During the summer, Cooney Bay attracts dog walkers, hikers, boaters and other people seeking a little peace and quiet on the outskirts of Kamloops.
On Aug. 28, Eugene Helliwell loaded up his 16-foot canoe and told his wife Shelley he was heading to Jacko Lake.
But as he hit the road, he changed his mind and headed to Cooney Bay instead.
It was a change that probably saved his life.
Helliwell paddled around for more than an hour, then heaved the 45-kilogram canoe onto his shoulder and carried it up a small hill to the parking lot.
He gave a grunt of acknowlegement as he passed Alex and Lynn McLean, who were out for a walk and gave him a friendly hi.
At the parking lot, Helliwell felt a little out of breath. He heaved the canoe into the back of his truck.
"I felt dizzy and passed out," he said Wednesday.
Lynn McLean saw Helliwell drop to the ground. She told her husband she felt there was something wrong. Alex McLean felt the guy was just tired and resting after hauling up the canoe.
"My initial response was let the guy rest," he said.
But his wife insisted so, to keep the household peace, they checked on him.
When they got closer, they realized Helliwell was in trouble. He wasn't breathing.
Alex is a dentist and knows CPR as a part of his job. He felt for a pulse and began compressions.
Lynn ran down to the beach to yell for help.
Laurel Scott had taken her grandmother out for a drive to Cooney Bay. While her grandmother waited in the truck, Scott, wearing shorts, walked her dogs on the beach.
She heard Lynn's cries for help.
Scott has been a youth worker for 23 years. The job requires she get CPR training every two years. Just three months earlier, she had had her latest recertification.
She took over compressions from McLean, her bare knees being gouged by gravel as she worked on Helliwell.
"I yelled at him 'If I'm going to work this hard, you can do some work, too. Get breathing!'" she recalled.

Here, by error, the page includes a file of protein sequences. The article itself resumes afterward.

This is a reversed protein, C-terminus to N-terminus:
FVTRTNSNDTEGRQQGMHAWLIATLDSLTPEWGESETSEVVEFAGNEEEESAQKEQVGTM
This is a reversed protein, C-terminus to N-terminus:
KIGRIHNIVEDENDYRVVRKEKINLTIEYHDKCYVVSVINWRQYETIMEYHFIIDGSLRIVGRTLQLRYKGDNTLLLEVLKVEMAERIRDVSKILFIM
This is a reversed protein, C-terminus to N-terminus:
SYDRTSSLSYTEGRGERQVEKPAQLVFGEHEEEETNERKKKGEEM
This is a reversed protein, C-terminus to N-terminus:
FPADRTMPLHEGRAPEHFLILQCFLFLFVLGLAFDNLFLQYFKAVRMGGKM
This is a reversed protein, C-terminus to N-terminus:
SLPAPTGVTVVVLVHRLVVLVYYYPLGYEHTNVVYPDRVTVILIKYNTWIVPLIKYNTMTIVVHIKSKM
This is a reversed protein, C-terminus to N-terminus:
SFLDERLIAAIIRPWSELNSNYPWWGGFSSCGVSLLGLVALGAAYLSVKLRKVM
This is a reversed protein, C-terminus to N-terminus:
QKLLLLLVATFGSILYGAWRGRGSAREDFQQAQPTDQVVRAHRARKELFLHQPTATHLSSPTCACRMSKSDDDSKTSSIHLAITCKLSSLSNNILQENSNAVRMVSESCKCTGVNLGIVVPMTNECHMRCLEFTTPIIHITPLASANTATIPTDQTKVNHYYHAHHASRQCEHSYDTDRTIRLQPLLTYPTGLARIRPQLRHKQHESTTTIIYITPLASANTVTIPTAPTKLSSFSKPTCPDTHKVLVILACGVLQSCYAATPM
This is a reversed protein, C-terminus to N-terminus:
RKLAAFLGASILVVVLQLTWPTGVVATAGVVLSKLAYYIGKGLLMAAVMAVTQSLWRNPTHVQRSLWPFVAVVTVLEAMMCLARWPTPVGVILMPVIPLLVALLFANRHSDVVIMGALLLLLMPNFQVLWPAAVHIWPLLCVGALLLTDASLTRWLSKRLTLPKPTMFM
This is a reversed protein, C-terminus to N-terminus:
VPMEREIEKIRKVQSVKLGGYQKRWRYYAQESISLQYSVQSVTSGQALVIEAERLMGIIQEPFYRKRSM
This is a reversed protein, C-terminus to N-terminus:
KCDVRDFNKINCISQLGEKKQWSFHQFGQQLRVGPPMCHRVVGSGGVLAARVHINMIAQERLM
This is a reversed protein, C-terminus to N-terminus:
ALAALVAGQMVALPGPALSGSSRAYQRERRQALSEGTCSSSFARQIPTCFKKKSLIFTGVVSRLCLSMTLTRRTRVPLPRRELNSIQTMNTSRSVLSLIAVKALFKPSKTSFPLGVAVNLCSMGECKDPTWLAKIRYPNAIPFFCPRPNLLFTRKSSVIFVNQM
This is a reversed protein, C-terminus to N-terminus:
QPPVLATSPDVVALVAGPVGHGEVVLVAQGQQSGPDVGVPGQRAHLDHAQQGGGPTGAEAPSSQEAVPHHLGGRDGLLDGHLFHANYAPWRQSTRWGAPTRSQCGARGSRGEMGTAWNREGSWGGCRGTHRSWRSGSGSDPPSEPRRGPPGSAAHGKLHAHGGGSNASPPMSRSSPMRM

"I still have gravel scars on my knees."
Paramedic Jack Grant arrived with his partner and another ambulance to find Scott, McLean and another bystander named Randy all trying to help an unconscious Helliwell.
The 50-year-old Air-Ease Distributors employee was in and out of cardiac arrest several times before defibrillations and medications kicked in and stabilized him.
In the ambulance en route to Royal Inland Hospital, Helliwell woke up and was alert enough that Grant called his wife and put Shelley on the phone with him.
Although Helliwell didn't recall hearing Scott yelling at him, he got an earful from his spouse who was shocked and frightened to discover he'd gone somewhere other than Jacko Lake and had had a heart attack.
"I was giving him heck," she said.
Helliwell's near-death experience left a trail of lessons in its wake.
He learned to tell his wife where he's going. He also learned strangers can be selfless. He heard about McLean saving his life and, with Shelley, took the dentist a basket and a huge thank you.
He learned on Wednesday that Scott and a man from out of province named Randy also helped save his life.
Scott learned all those CPR upgrades can pay off.
"He looks way better. He was a grayish blue the last time I saw him," she said.
She learned not to second-guess her skills.
"It was afterward I thought, did I do that right?"
McLean learned his wife has good instincts.
He also learned how a skill he says anyone can learn in five minutes can be worth a lifetime.
"Are you going to walk away if you know what to do?"
And he learned how grateful someone can be when they get their life back.
"He's just a genuinely nice guy," McLean said of Helliwell, who he's met a few times now.
On Wednesday, B.C. Ambulance Service superintendent Paul Vallely presented Scott and McLean with Vital Link medals for using CPR to save someone's life.
"If not for these two individuals, this gentleman would not be here today," he said in a short ceremony in the bay of the North Shore ambulance station.
"Your quick thinking and selfless act of heroism led to Eugene surviving cardiac arrest."
The survival rate for someone who gets CPR from a bystander is four times greater than that without, Vallely said.
The BCAS would like to see more people learn CPR. Dispatchers are even able to give instructions over the phone to people who are at a scene.
Helliwell has had heart problems all his life - he's on his third pacemaker and second aortic valve.
His life was saved in more than one way on Aug. 28. When he went in for his subsequent heart surgery, it was discovered his aorta was enlarged and could have burst at any time.
It was fixed during his 10 hours of heart surgery. And Helliwell is making a remarkable recovery - even Grant was surprised to see how well he was doing Wednesday.
Helliwell said he'll be going back to Cooney Bay this summer. And he hopes to see Scott and McLean there. He knows how he'll greet them.
"You just can't say 'Thank you' enough."